The center of the third largest city in Italy impressively reflects its long history and its cultural diversity. Romans, Arabs, Normans and Hohenstaufen ruled the city and left their traces here. The most famous buildings include the Cathedral of San Gennaro, Castel Nuovo, the fortress Castel Sant’Elmo, the Palazzo Reale, once the residence of the Spanish viceroys, as well as numerous churches and squares.
|Official title:||Historic center of Naples|
|Cultural monument:||Old town and others with the churches of San Gennaro, the cathedral in French Gothic, SS. Annunziata with Ionic-Corinthian column order of the facade, Santa Anna dei Lombardi in the Gothic style with Renaissance changes, with the Baroque, originally Gothic Santa Chiara, with SS. Apostoli, one of the most beautiful Baroque churches of the city, Gesù Nuovo, a central building in the courtyard of the Palazzo Sanseverino, San Lorenzo Maggiore, the Castel Nuovo, the symbol of the city, the Castel dell’Ovo, the Palazzo Reale, once the residence of the Spanish viceroys, and the National Museum of San Martino in the former Carthusian monastery (14th century)|
|Meaning:||Preservation of centuries-old Mediterranean culture|
|470 BC Chr.||Greek settlement|
|326 BC Chr.||Alliance with Rome|
|12th century||Norman possession|
|13th century||under the Anjou capital of the Kingdom of Sicily|
|1279-84||under Charles I of Anjou construction of the Castel Nuovo|
|1294-1313||Construction of the Cathedral of San Gennaro|
|1484-88||The Porta Capuana, a city gate with two round towers|
|1503-1707||Residence of the Spanish viceroys|
|1600||Start of construction of the Palazzo Reale|
|1748-1860||under the rule of the Bourbons|
|1760-81||New building by SS. Annunziata|
The young renaissance of a very old city
Artisans produce and sell their traditional nativity scenes in Via San Gregorio Armeno. But one looks in vain for rest, contemplation or even piety. On the contrary, in the heart of the seething, nerve-wracking old town you can easily lose yourself in the maze of alleys and also some other belongings. Of course, the holy family, the kings of the Orient and the good shepherds with their cattle are not missing in the cribs. But from time immemorial, Neapolitan street scenes with lush fruit and fish stalls and the mayor in official regalia have also been part of it. The history of salvation mixes with everyday life, the most sacred with the most profane.
The Italian prince poet Johann Wolfgang von Goethe noted somewhat shocked about the Neapolitan: “He would be a different person if he didn’t feel trapped between God and Satan.” The stark contrast between “the beautiful and the terrible” is difficult to bear. The deep Catholic (popular) faith does not seem to suffice for this either. The rituals of a dark superstition belong to it inseparably and with flowing boundaries. In addition to the cribs, pagan lucky charms made of red coral are sold.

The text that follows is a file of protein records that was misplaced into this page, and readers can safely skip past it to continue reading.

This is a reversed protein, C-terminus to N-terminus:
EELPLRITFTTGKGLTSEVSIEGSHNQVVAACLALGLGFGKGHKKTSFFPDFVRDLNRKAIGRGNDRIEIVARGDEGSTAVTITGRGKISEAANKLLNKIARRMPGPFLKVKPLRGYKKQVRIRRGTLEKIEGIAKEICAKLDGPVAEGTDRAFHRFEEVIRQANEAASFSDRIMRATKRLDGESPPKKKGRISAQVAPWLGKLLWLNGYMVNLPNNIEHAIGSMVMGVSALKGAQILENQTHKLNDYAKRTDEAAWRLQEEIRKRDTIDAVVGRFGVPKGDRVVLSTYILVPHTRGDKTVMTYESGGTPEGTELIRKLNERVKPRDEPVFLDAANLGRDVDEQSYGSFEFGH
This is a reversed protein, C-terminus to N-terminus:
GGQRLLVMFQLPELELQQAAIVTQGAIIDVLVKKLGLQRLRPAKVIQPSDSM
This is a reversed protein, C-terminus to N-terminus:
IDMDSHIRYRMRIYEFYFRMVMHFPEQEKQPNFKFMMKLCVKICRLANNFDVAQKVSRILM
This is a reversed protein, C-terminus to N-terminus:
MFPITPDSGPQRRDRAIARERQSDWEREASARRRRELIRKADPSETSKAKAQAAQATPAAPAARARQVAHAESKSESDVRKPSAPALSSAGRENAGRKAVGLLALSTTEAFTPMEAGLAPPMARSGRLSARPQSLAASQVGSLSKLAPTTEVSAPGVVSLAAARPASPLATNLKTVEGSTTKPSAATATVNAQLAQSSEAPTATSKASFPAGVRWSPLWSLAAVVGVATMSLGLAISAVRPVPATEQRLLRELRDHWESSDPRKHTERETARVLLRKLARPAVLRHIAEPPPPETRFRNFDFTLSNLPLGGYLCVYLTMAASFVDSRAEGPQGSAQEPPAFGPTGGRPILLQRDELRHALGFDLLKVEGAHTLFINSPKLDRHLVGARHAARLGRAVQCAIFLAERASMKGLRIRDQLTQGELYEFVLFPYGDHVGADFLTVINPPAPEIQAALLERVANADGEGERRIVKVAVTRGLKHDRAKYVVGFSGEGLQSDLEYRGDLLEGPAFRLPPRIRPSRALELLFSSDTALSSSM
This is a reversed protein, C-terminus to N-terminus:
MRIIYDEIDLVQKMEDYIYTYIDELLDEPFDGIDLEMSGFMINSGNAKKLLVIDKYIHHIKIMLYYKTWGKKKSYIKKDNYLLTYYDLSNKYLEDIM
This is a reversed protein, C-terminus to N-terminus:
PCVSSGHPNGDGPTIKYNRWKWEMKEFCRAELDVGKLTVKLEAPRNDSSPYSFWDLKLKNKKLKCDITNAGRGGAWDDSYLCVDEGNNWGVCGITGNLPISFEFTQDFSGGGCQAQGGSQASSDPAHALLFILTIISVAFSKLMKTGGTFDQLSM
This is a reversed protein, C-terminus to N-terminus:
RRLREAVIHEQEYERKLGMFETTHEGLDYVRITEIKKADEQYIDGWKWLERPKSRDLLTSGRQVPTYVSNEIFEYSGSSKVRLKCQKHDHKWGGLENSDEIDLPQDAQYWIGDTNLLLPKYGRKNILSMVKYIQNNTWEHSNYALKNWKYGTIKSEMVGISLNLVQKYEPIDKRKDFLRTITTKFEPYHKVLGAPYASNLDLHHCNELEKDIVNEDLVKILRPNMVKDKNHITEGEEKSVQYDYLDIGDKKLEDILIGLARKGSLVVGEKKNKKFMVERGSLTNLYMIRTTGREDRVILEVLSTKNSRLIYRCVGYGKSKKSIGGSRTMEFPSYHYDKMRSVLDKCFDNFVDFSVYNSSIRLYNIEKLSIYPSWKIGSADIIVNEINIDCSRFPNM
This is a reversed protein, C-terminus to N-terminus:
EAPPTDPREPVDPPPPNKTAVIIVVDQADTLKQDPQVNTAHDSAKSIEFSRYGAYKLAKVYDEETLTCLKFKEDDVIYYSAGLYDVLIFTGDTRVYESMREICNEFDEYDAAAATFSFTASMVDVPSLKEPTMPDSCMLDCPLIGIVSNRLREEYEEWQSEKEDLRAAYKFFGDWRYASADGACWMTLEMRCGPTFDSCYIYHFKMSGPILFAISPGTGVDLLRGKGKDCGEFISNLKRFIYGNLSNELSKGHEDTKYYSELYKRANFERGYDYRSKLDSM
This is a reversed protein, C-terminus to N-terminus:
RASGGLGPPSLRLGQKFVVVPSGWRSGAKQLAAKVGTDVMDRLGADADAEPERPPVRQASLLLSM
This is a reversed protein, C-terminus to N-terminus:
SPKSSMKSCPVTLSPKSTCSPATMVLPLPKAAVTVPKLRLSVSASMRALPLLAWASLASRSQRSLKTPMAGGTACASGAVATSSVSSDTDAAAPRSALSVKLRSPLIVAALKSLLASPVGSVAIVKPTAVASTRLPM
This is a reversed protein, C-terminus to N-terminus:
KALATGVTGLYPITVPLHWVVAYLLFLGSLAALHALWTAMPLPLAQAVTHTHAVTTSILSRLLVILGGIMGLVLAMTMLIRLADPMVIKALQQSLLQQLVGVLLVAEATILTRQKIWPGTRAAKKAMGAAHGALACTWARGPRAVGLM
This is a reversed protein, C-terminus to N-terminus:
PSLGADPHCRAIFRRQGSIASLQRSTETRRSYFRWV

According to ehealthfacts, Naples did not preserve such landmarks from Greek and Roman times as Rome did, for example, the Colosseum. Remnants of walls, early Christian churches, underground grottos and galleries are spread across the old town, which, with its rectangular, chessboard-like plan, indicates the time of its creation. Under changing rulers, urban planning was obviously not a popular discipline. The hierarchical security of a medieval center, for example, is completely absent. Anyone who wanted to immortalize themselves and their time with a building found their space to be built on. Its instructions, however, were concerned with the natural conditions: the arch of the bank of the Gulf of Naples and the hills already rising in the old town.
While the Romans, Normans and the Lords of Anjou had built the massive fortress of Castel dell’Ovo on an island at the end of the harbor bay, the Spanish viceroys later found an equally ideal location for their Palazzo Reale nearby. From here, too, they could see the gulf and enjoy the panorama with the occasional fire-breathing Vesuvius from a safe distance. The mayor enjoys a similar postcard view from his office in the town hall, who has to toil with herculean toil in order to direct the fate of the city.
Naples sees itself – more than other cities and not just recently – burdened with a few problems. Even Goethe and other travel reporters longing for the South were obviously nervous about the hectic traffic. The city – today with a million residents – spreads like the contents of a burst sack. It is the center of a frighteningly confusing agglomeration of three million people. The long-standing high unemployment feeds crime and vice versa. It is an age-old litany that the interplay of organized crime, speculation and politics negates development opportunities.
When decay and impoverishment threatened to suffocate the city, a miraculous turn came: with a fraction of the funds that had flowed into the wrong pockets for the 1990 soccer World Cup, numerous monuments and squares were carefully restored four years later for the World Economic Summit. Many Neapolitans also resumed the quarters they had long avoided out of disgust and fear. They developed a new sense of citizenship and pride in one of the most beautiful cities not only in Italy. This renaissance is just the beginning. It has not yet been decided whether the vitality of the city and the necessary external support will be sufficient to permanently overcome a state of emergency. Naples has now discovered art and its own cultural heritage as a means against the hopelessness of destruction.